Two things to be aware of. First, even if you don’t click on the “Install Update” button, you might see a download happening. Needless to say, don’t open that download. Second, if you try to just close the browser window, a pop-up will warn you that you cannot navigate away from the page until you install the update. This is done in such a way that it’s hard to actually close the window. If you are somewhat savvy, use the Windows Task Manager to kill the process that runs the browser window. If you don’t know what I’m talking about, either log off or restart your computer. That will force the window to close.

Hopefully you did not make the gargantuan mistake of opening the downloaded file to “update” your browser, because if you did, and you’re not properly protected, a program will be running in the background that is silently waiting to steal your passwords and send them over to the bad guys.

If you have proper protection in place, such as the model I laid out 4 years ago, you will be safe against this attack. I specifically tested this on a computer that had Kaspersky antivirus, Malwarebytes Anti-malware Pro, and AppGuard installed in it, and each one independently blocked or quarantined or deleted the malicious downloaded file.

And of course if all fails you can always contact me.

Love Kaspersky Products. The Support Staff? Not So Much

Kaspersky Internet Security, the antivirus security suite, includes as part of its features the possibility to create a “rescue disk”, which you can use to boot your computer with. in order to handle highly infected computer systems. In trying to use it, I ran into a snag in a computer. The rescue disk did not load successfully.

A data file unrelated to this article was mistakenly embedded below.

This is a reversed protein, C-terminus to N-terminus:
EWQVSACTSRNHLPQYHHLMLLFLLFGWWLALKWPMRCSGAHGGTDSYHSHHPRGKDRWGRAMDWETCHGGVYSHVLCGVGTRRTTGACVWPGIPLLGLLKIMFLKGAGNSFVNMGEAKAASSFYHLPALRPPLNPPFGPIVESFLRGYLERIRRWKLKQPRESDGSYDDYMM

I searched for an answer to the problem and found this article: It lays out what to do to gather information about the computer one is having trouble with, so the Tech Support staff can help resolve the situation. At the end of the article it says “Create a request to Kaspersky Lab Technical Support via the My Kaspersky Account service. Attach the created file to the request.” And so I did.

The response I got?

 1. An automated response.

2. An automated response based on the type of problem I chose during the creation of the request.

3. The following email: 

“Hello ,

Thanks for communicate with us and I apologize for the inconvenience. In your case read the instruction to check the options for this process and if you went thru and still having the issue I will recommend you to look for a tech service.

Thank you.”

4. When I replied stating I was still having the issue, and after A WEEK, I got this reply:

“Hello ,

Thanks for the response. I’m sorry but will be better for yu to take the computer to a computer technician.

Thank you.”

 I’m letting Eugene Kaspersky, the CEO of the company, know my thoughts about his company’s Tech Support division.

Computer Basics – What is an “Operating System”?

A while back I covered, in a series of articles,  the vast majority of the computer components, as far as hardware (the physical components of a computer) is concerned. So now, to understand Operating  System, let’s talk about software.

Computer software is, simply put, a program. And what is a program? A sequence of commands for the computer to execute (carry out), normally contained in a file. That’s all it is. So whether it’s a word processing program, a video player, or an operating system, it all falls under the category of software.

Now, an operating system is a special kind of software, because it acts as the middleman between the hardware and all the other software. You could say it goes

Hardware –> Operating System –> All other software –> User

When you install, run, uninstall a program, all these tasks are possible thanks to the operating system. So you can see why the operating system can be called a kind of platform.

The above is the most basic explanation for what an operating system is. I have tried to keep it as simple as possible, and hopefully I’ve succeeded. Most importantly, I hope I didn’t put anybody to sleep! 🙂